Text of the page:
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We have a known sample of data coming from a multiple choice ordinal scale survey question with scores from the set [0,1,2,3,4,5].

In one sample, the mean of this sample was 3.9032 and the std deviation 1.3255.

We want to chart this sample with confidence intervals or some other indicator of variance/spread. However when I chart this using normal distribution, the top confidence interval is above 5 (the max possible score) because we are not dealing with a normal distribution.

Question:

What type of analysis could we use to plot a visual view of variance or spread on such a sample set over time, avoiding returning an impossible value less than 0 or greater than 5?

Additional notes:

The green line (mean) and the area is an example of the type of thing we want to create. This is time series plot of a longitudinal survey. At each point, we want to show the trending mean, and some indication of variance so the consumer can see if the trend and spread is changing over time. Please ignore the blue line.

Sample: 5 5 4 5 4 5 5 2 5 2 3 4 5 5 4 3 4 5 3 3 4 5 3 5 3 1 5 5 4 5 0

Mean: 3.9032

Sample Std Dev: 1.3255

n = 31

ExampleChart

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    $\begingroup$ I am not sure that the mean and variance are meaningful descriptive statistics for an ordinal scale. Can you describe the kind of plot you want to make and your purpose for showing variability on the plot? $\endgroup$
    – BruceET
    Commented Nov 19, 2018 at 20:09
  • $\begingroup$ Are you sure you are computing the confidence interval correctly? Unless you are requiring extremely high confidence or have only a tiny sample, both limits will be well within the 0-5 range. $\endgroup$
    – whuber
    Commented Nov 19, 2018 at 20:11
  • $\begingroup$ @whuber I am pretty confident that I am calculating correctly, yes the sample size here was small. n=31 $\endgroup$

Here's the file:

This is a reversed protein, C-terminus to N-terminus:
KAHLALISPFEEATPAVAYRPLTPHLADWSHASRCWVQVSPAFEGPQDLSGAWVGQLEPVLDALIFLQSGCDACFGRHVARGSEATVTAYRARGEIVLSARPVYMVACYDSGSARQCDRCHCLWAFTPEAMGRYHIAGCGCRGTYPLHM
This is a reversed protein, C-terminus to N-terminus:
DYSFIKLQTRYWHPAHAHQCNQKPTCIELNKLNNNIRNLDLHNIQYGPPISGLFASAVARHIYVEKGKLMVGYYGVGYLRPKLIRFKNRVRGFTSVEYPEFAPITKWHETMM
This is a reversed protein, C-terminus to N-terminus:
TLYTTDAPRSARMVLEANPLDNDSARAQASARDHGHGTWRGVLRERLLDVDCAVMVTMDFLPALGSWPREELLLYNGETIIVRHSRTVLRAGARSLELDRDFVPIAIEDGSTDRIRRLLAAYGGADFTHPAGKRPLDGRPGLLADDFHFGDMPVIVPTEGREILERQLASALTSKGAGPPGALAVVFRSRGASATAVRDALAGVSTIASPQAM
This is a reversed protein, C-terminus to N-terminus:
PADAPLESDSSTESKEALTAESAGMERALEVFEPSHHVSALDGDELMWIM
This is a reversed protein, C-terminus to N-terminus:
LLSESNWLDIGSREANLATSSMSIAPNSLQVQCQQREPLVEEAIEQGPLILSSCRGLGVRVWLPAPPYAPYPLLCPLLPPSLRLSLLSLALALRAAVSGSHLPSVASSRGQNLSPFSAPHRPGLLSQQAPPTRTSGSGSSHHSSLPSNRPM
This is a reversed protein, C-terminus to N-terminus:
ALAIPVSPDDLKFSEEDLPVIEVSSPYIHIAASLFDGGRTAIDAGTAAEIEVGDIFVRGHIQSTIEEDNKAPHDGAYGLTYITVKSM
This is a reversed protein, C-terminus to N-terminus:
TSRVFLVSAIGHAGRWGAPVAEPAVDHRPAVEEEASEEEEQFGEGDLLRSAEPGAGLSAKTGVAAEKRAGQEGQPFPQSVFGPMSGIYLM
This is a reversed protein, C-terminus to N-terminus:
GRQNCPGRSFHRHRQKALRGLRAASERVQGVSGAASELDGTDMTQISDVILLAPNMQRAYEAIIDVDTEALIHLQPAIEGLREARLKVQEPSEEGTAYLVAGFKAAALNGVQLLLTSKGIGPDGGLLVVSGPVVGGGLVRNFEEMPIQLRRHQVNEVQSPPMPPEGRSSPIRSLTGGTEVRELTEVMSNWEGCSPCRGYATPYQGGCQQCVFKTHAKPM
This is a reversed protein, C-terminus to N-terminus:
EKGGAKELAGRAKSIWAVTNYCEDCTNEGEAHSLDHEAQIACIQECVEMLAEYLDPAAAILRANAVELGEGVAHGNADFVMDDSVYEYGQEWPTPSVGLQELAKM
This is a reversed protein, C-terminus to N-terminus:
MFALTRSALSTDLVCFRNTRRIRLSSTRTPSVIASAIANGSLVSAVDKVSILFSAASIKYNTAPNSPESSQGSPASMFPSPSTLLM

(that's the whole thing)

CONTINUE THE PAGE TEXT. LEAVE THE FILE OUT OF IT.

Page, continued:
– nick_alot
    Commented Nov 19, 2018 at 20:23
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    $\begingroup$ Unless you are demanding unusually high confidence, you are not calculating correctly: it is mathematically impossible for the upper limit of a symmetric two-sided 95% confidence interval in this case to be any greater than $4.7,$ even when you use the (more accurate) Student t distribution. I suspect you might be confusing standard deviation with standard error, raising issues concerning what you're really trying to accomplish. Please clarify. $\endgroup$
    – whuber
    Commented Nov 19, 2018 at 21:54
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    $\begingroup$ Yes, I too suspect that your reference to "confidence" may be a red herring, because confidence is not a measure of spread of the data. But if your focus is then on the data spread, there is nothing untoward about a limit based on SDs (or any other measure of spread) extending beyond the range of the data--there is no mathematical reason why that shouldn't happen and it occurs frequently, especially when most of the data are close to a natural limit. If that bothers you, you are free to truncate your limits to the range. $\endgroup$
    – whuber
    Commented Nov 21, 2018 at 20:07

1 Answer 1

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I realise this thread is getting old but I just stumbled on it and don't think there was a solution (lots of useful insights though).

One could obtain a confidence interval for the mean using bootstrapping (Efron 1979). For the mean of a single sample, one would:

  1. Simulate new data by sampling with replication.
  2. Calculate the mean of the simulated sample
  3. Repeat a few thousand times.

The 95% confidence is then simply the 2.5% and 97.5% quantiles of these thousands of means.

Example in simple R code:

nrep <- 5000
bootmeans <- vector(length = nrep)
for (i in 1:nrep){
  bootmeans[i] <- mean(sample(x, size = length(x), replace = TRUE))
}

hist(bootmeans)
abline(v = quantile(bootmeans, probs = c(0.025, 0.975)), lwd = 2, col = "blue")

enter image description here

The 95% bootstrapped confidence interval in this case is 3.42 to 4.35, and this confidence interval will never go outside the boundaries of the scale.

This is a simple non-parametric bootstrap, which we can of course refine (e.g. DiCiccio & Efron 1996, Carpenter & Bithell 2000, Coskun et al. 2013).

Hope that's useful to someone!

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